Public Information Statement
Issued by NWS Goodland, KS

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NOUS43 KGLD 061200

Public Information Statement
National Weather Service Goodland KS
500 AM MST Fri Jan 06 2017


In 1886, the second significant blizzard in a week began over the
High Plains. A stage coach from Colby to Oberlin became stranded
in northern Thomas County. The driver crawled on his hands and
knees looking for frozen ruts beneath the snow. Finding none, the
driver located a home where he and his passengers weathered
the storm. Reports from Wichita County stated that the blizzard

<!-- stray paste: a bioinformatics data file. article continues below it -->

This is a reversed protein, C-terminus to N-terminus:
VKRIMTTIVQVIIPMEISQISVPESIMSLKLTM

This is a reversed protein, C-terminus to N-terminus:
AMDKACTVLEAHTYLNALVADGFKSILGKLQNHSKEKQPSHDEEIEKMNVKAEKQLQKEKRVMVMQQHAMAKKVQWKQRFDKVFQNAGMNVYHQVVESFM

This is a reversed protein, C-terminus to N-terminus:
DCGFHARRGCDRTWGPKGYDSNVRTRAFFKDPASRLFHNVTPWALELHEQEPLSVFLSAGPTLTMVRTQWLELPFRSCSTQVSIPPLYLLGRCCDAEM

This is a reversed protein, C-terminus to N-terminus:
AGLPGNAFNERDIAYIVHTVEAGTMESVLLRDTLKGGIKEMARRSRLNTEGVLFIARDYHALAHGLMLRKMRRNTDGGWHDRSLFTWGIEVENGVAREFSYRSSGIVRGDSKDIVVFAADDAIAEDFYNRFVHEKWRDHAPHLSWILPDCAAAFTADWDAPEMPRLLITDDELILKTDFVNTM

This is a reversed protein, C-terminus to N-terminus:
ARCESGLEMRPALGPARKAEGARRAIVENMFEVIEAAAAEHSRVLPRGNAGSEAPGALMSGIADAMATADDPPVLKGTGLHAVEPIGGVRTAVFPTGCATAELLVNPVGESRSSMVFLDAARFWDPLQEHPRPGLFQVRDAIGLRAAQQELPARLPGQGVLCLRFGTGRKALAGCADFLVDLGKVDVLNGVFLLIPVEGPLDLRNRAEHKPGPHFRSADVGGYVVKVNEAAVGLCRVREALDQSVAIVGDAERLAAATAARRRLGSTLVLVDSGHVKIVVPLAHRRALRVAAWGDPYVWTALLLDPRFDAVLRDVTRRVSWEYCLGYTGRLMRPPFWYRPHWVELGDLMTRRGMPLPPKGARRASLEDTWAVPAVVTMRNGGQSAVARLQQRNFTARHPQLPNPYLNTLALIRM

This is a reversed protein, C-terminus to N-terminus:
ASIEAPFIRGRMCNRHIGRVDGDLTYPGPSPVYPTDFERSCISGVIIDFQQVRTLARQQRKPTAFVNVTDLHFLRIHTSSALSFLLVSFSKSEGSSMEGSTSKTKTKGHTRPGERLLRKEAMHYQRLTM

began in the afternoon and then raged for three days. The wind
grew more intense each day driving snow into every crack and
crevice of houses. After three days snow drifts taller than sod house
roofs were so compact that teams of horses could walk on them
without breaking through. Unofficial reports indicated that
temperatures dropped 40 degrees in one hour, and more than 60
degrees in two hours. Six men from Thomas County perished in the
storm. This blizzard, combined with one that began on January 1,
made the winter of 1886 one of the harshest in recorded history
across the Tri-State area.

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